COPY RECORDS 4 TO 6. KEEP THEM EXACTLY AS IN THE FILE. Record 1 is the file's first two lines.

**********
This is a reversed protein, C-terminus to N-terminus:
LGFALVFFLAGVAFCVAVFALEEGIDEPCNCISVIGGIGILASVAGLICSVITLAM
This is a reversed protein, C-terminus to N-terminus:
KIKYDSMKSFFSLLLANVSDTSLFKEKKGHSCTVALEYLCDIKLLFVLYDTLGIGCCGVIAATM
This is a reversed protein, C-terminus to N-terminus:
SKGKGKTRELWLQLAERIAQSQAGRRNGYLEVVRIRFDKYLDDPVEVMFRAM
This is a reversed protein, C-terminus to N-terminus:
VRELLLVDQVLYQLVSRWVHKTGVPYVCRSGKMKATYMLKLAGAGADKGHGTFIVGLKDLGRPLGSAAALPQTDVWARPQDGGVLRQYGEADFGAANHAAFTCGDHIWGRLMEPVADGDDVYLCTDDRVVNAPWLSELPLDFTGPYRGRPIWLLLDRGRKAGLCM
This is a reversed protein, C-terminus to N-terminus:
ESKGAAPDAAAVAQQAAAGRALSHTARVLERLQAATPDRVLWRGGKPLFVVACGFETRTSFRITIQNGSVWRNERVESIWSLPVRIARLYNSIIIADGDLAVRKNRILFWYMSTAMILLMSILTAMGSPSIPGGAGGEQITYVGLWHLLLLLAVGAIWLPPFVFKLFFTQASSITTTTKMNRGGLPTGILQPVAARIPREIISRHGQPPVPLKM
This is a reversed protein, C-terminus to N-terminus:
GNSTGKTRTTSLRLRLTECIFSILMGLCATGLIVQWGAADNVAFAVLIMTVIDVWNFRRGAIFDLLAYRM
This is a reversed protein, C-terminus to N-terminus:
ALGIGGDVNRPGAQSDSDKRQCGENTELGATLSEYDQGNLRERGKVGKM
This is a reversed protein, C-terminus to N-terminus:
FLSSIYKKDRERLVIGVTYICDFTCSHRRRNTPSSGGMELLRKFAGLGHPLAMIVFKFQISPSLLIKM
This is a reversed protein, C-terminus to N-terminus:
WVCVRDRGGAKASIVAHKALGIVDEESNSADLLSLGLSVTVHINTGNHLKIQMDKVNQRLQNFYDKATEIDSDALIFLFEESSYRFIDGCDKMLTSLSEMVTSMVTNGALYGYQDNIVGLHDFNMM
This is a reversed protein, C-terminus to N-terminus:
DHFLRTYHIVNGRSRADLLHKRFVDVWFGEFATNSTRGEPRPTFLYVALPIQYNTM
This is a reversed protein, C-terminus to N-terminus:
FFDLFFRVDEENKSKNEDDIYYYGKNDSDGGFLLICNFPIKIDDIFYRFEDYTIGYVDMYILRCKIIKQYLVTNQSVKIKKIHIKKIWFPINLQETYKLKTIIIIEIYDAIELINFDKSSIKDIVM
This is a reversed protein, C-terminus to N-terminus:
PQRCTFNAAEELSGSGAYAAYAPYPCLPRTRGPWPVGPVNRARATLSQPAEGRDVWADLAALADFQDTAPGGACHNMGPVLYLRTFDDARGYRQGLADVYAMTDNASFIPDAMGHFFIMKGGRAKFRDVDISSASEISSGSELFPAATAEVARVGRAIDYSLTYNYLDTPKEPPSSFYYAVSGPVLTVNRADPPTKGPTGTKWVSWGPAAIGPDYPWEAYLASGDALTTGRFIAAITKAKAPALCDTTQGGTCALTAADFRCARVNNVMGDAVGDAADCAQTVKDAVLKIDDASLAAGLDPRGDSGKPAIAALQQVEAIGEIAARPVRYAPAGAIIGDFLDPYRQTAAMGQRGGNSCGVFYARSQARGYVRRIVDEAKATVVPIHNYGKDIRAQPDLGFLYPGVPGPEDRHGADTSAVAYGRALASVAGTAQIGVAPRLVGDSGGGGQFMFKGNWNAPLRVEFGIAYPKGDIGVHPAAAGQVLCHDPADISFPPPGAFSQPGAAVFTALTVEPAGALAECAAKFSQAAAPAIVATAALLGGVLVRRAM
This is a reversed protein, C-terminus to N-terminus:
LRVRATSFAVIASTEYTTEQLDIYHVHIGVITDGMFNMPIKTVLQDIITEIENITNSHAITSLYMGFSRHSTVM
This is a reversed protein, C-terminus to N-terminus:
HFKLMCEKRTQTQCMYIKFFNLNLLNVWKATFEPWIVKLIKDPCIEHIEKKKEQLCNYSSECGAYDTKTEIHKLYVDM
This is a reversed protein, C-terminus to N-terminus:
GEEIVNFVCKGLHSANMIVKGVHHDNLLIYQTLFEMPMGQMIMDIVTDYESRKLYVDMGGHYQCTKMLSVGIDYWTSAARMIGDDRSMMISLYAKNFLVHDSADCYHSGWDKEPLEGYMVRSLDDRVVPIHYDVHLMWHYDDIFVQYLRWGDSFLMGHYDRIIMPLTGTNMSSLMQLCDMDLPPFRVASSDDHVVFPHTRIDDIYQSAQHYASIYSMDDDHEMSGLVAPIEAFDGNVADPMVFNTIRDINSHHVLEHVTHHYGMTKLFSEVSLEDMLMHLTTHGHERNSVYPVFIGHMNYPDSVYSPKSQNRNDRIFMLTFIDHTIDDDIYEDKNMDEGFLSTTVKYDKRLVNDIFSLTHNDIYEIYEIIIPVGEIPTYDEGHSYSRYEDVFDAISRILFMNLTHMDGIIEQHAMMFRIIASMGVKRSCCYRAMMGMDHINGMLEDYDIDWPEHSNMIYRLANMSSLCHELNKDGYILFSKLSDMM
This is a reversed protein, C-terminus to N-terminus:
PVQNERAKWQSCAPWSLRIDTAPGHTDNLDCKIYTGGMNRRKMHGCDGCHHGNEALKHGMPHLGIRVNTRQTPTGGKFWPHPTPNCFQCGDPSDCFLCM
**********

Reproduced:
This is a reversed protein, C-terminus to N-terminus:
VRELLLVDQVLYQLVSRWVHKTGVPYVCRSGKMKATYMLKLAGAGADKGHGTFIVGLKDLGRPLGSAAALPQTDVWARPQDGGVLRQYGEADFGAANHAAFTCGDHIWGRLMEPVADGDDVYLCTDDRVVNAPWLSELPLDFTGPYRGRPIWLLLDRGRKAGLCM
This is a reversed protein, C-terminus to N-terminus:
ESKGAAPDAAAVAQQAAAGRALSHTARVLERLQAATPDRVLWRGGKPLFVVACGFETRTSFRITIQNGSVWRNERVESIWSLPVRIARLYNSIIIADGDLAVRKNRILFWYMSTAMILLMSILTAMGSPSIPGGAGGEQITYVGLWHLLLLLAVGAIWLPPFVFKLFFTQASSITTTTKMNRGGLPTGILQPVAARIPREIISRHGQPPVPLKM
This is a reversed protein, C-terminus to N-terminus:
GNSTGKTRTTSLRLRLTECIFSILMGLCATGLIVQWGAADNVAFAVLIMTVIDVWNFRRGAIFDLLAYRM